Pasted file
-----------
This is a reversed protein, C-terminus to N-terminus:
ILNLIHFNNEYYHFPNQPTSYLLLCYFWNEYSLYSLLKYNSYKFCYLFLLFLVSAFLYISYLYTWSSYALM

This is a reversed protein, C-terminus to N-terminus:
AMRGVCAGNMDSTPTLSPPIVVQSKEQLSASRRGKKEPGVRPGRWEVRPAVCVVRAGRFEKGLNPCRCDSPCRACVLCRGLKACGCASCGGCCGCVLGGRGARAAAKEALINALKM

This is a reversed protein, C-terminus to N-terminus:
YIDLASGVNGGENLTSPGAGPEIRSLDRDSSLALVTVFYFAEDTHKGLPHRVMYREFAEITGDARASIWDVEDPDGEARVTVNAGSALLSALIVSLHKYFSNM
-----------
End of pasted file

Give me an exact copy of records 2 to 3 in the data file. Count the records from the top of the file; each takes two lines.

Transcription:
This is a reversed protein, C-terminus to N-terminus:
AMRGVCAGNMDSTPTLSPPIVVQSKEQLSASRRGKKEPGVRPGRWEVRPAVCVVRAGRFEKGLNPCRCDSPCRACVLCRGLKACGCASCGGCCGCVLGGRGARAAAKEALINALKM

This is a reversed protein, C-terminus to N-terminus:
YIDLASGVNGGENLTSPGAGPEIRSLDRDSSLALVTVFYFAEDTHKGLPHRVMYREFAEITGDARASIWDVEDPDGEARVTVNAGSALLSALIVSLHKYFSNM